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Success! Mary from Tanzania raised $940 for corrective surgery to help her walk.

Mary
100%
  • $940 raised, $0 to go
$940
raised
$0
to go
Fully funded
Mary's treatment was fully funded on May 6, 2016.

Photo of Mary post-operation

May 30, 2016

Mary received successful corrective surgery.

“Mary had severe genu varus of the left leg,” her medical team reports. “Corrective surgery was done successfully and currently Mary is on long leg cast while the wound is healing. In a few weeks time, Mary will start physical exercises. Full recovery will allow Mary to have better gait and reduced risk of developing early osteoarthritis.”

“I appreciate all the support and I am happy because I am doing better,” Mary said after her operation. “I trust that I will be able to walk properly in the near future.”

"Mary had severe genu varus of the left leg," her medical team reports. "Corrective surgery was done successfully and currently Mary is on l...

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April 21, 2016

Mary is a confident, 12-year-old girl who likes to run and skip rope. She is the youngest in a family of eight children in Tanzania. She cannot remember when exactly her left leg became weak and gradually bent outwards.

Mary was born with bilateral genu varus, commonly known as knocked knees. As a result of her condition, Mary frequently has pain when running. If her condition is untreated she could develop early osteoarthritis. Her parents are not able to afford surgery, as they are small-scale farmers and only earn enough to support Mary and her siblings’ basic needs.

For $940, Mary’s legs will be surgically aligned to prevent them from hitting one another when she walks and runs. With this operation, Mary will be more mobile and free from pain so that she can concentrate in school. She will be able to more easily fulfill her dream of becoming a kindergarten teacher.

Mary is a confident, 12-year-old girl who likes to run and skip rope. She is the youngest in a family of eight children in Tanzania. She can...

Read more

Mary's Timeline

  • April 21, 2016
    PROFILE SUBMITTED

    Mary was submitted by Esupat Kimerei, Rehab Surgery Project Assistant Coordinator at African Mission Healthcare, our medical partner in Tanzania.

  • April 22, 2016
    TREATMENT OCCURRED

    Mary received treatment at Arusha Lutheran Medical Centre (ALMC). Medical partners often provide care to patients accepted by Watsi before those patients are fully funded, operating under the guarantee that the cost of care will be paid for by donors.

  • May 02, 2016
    PROFILE PUBLISHED

    Mary's profile was published to start raising funds.

  • May 06, 2016
    FULLY FUNDED

    Mary's treatment was fully funded.

  • May 30, 2016
    TREATMENT UPDATE

    Mary's treatment was successful. Read the update.

Funded by 27 donors

Funded by 27 donors

Treatment
Fluorosis - Genu Valgus / Varus
  • Diagnosis
  • Procedure
  • Symptoms
  • Impact on patient's life
  • Cultural or regional significance

​What kinds of symptoms do patients experience before receiving treatment?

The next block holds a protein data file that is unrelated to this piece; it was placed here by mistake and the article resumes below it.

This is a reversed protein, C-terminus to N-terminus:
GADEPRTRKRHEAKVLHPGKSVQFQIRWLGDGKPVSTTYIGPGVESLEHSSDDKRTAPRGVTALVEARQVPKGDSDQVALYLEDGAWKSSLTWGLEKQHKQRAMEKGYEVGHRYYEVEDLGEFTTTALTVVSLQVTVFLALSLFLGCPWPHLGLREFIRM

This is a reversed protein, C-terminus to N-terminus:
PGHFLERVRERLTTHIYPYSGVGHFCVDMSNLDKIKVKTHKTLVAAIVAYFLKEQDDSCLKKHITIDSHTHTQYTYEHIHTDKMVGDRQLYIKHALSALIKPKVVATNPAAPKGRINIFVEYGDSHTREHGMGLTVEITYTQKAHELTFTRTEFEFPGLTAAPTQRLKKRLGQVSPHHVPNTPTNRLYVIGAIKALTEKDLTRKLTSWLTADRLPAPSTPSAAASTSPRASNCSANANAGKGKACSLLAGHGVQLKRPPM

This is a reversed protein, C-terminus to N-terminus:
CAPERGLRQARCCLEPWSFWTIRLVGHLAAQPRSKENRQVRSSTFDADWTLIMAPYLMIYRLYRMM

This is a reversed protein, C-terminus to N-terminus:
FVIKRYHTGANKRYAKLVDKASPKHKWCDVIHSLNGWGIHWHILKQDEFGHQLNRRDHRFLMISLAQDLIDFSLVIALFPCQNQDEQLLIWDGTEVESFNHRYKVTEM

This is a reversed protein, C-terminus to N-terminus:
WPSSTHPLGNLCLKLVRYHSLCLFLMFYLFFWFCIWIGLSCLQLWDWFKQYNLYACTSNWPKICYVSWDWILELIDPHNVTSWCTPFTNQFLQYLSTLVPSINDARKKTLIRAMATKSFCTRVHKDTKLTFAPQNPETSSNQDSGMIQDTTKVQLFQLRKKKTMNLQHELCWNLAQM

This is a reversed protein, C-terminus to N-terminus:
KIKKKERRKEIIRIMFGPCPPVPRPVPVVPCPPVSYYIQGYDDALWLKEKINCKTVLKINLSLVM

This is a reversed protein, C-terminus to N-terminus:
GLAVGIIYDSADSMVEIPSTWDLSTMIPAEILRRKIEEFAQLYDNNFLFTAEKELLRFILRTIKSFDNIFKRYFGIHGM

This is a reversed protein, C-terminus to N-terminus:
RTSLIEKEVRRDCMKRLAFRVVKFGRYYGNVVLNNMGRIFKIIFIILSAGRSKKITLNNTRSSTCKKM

Patients with genu valgum (or "knock-knees") have knees that bend inward and cause an abnormal walking gait. Patients with genu varum (or bowleggedness) have knees that bend outward and cause knee or hip pain and reduced range of motion in the hips.

​What is the impact on patients’ lives of living with these conditions?

The patient's mobility is hindered, which can prevent the patient from making a living through physical labor. The patient may also develop arthritis later in life.

What cultural or regional factors affect the treatment of these conditions?

In the United States, supplemental fluoride is added to the water to improve dental health. However, in areas of northern Tanzania, there is too much naturally-occurring fluoride in the water, which causes bone curvature.

  • Process
  • Impact on patient's life
  • Risks and side-effects
  • Accessibility
  • Alternatives

What does the treatment process look like?

After surgery, the patient will stay in the hospital for 4-5 days. During this time, the surgical wound will be monitored for swelling and infection. The patient will complete physiotherapy to help him or her walk or move the limbs. A series of X-rays will be performed over several months to monitor the healing process.

What is the impact of this treatment on the patient’s life?

The bones and joints will be aligned, and long-term disability will be prevented.

What potential side effects or risks come with this treatment?

This procedure is not risky, but it is time-consuming. The rehabilitation process can take several months.

How accessible is treatment in the area? What is the typical journey like for a patient to receive care?

Care is not easily accessible. Most patients live in remote, rural areas and are identified through mobile outreach. The pediatric surgical program at Arusha Lutheran Medical Centre was started to meet the large burden of pediatric disability in the region.

What are the alternatives to this treatment?

There are no alternatives. Although some cases can heal on their own, the patients submitted to Watsi require dedicated treatment.

Meet another patient you can support

100% of your donation funds life-changing surgery.

Meet another patient you can support

100% of your donation funds life-changing surgery.